History of damage control and fire fighting (and 1982)

Discussion in 'History' started by SS-super-stoker, Apr 3, 2007.

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  1. Hello there, help needed please!

    An ex-stoker here, doing the tax-dodging mature student thing (thoroughly recommended!) Just about to start bringing a research proposal together for my third year dissertation, and fancied doing something on damage control and firefighting, particularly the lessons from 1982. It’s early days yet, so my ideas include contacting the HAVOC / DRIU units (presuming they still exist!), as well as the RN museum.

    Has anyone out there got any handy tips and hints for researching this topic? Any books you can recommend? Any comments on how things were / have improved DC/FF wise?

    As stated earlier, am an ex-stoker (87-96) and served on a couple of Leanders and a Type 23, so I shouldn’t be totally clueless!

    Amongst the issues I might look at include the Type 21’s aluminium superstructure, lack of ELSA’s in 1982, and the failure of the Rover gas turbines. Any ideas if these were major factors in loss of ships / men or were they urban myths?

    Any help greatly appreciated, as are derogatory statements about students! :wink:
  2. I remember doing damage control while at HMS Raleigh in 1963. There was a mock up of a ships internals and water would pour through holes which then had to be plugged with mattresses, wood etc. Emergency lighting had to be rigged, pumps started etcetera. Brilliant.
  3. Send me your email address via pm, and I will send you all the powerpoint material from the NBCD Q's course (or rather CBRNDC Q's course as it now known as)
    It's all pretty fresh, but has a good section on lessons learnt from various incidents including Notty & the rock..
  4. Not sureif it's of any use, but the BOI report into the loss of the Sheffield can be downloaded from the RNA 10 Area website

    Hope this helps,

  5. FlagWagger

    FlagWagger Book Reviewer

    Bloody clankys - give them a stand easy and they need retraining afterwards! :)

    I have in my possession a dated copy of BR4007, the Guide to Ship Firefighting (1988 version) if its any use to you.
  6. Handy tips ! FRP Brace,Brace,Brace, Good luck at school!!
  7. No sleep for me tonight! I loved that stuff!! Bonus if a SA,CK or STWD,had to deal with it!!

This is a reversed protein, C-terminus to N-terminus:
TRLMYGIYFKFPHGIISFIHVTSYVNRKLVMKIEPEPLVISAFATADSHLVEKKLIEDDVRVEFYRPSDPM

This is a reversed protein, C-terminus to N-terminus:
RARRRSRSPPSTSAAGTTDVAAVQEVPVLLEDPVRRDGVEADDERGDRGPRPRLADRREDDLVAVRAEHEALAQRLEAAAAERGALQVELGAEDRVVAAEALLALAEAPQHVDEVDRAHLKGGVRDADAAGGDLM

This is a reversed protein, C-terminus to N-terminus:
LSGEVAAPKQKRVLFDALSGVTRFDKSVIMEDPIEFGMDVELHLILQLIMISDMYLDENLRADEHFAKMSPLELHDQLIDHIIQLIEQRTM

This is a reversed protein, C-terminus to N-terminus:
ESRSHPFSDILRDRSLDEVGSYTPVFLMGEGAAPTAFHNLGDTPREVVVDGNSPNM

Fun to watch!!
  8. Super, It all started way back...1940/41.
    Ark Royal, which had been sunk countless times by Dr. Goebbels, finally went off Gib, after one torpedo strike. They could have saved her, so 'DC' became the new god.

    The Yanks, who at first were way behind, learned rapidly especially re the vulnerable Carriers.
    Quote from loss of USS Lexington at Battle of Coral Sea in early '42 -
    "Lexington was struck by a torpedo to port. Seconds later, a second torpedo hit to port directly abreast the bridge. At the same time, she took three bomb hits from enemy dive bombers, producing a 7 degree list to port and several raging fires.
    By 1300 her skilled damage control parties had brought the fires under control and returned the ship to even keel; making 25 knots, she was ready to recover her air group. Then suddenly was shaken by a tremendous explosion, caused by the ignition of gasoline vapors below, and again fire raged out of control. She was abandoned."
  9. Thanks for the tips people, will be chasing them up! :D
  10. Ninja_Stoker

    Ninja_Stoker War Hero Moderator

    Hmmn "SS Stoker" eh? Yup me too. At risk of teaching you to suck eggs, in addition to BR4007 (Ship's Guide to FF), BR2170 Vol 3 has Corporate Lessons Learned. Main points were: Poor Smoke Containment (Smoke Curtains), Lack of Escape BA (ELSA), Poor protective clothing (Introduction FR Number 8s/4s & Action Coveralls), Poor firemain management (numbering of valves & Battle overides on fixed HPSW), Short duration BA (Introduction of BASCCA to replace ICABA & subsequently EDBA), Inadequate Fire-fighting training (Introducion of NBCD 12- 2 day FF for all rates in all trades, followed by intro of ISSC & BSSC), Inadequate portable FF pumps (Rover GT replacements), Poor control of Foam generating nozzles & inadequate supplies of AFFF (Introduction of MkII FB5-X, FBU-5X inline inductor, 50% increase in AFFF holdings). Good luck mate!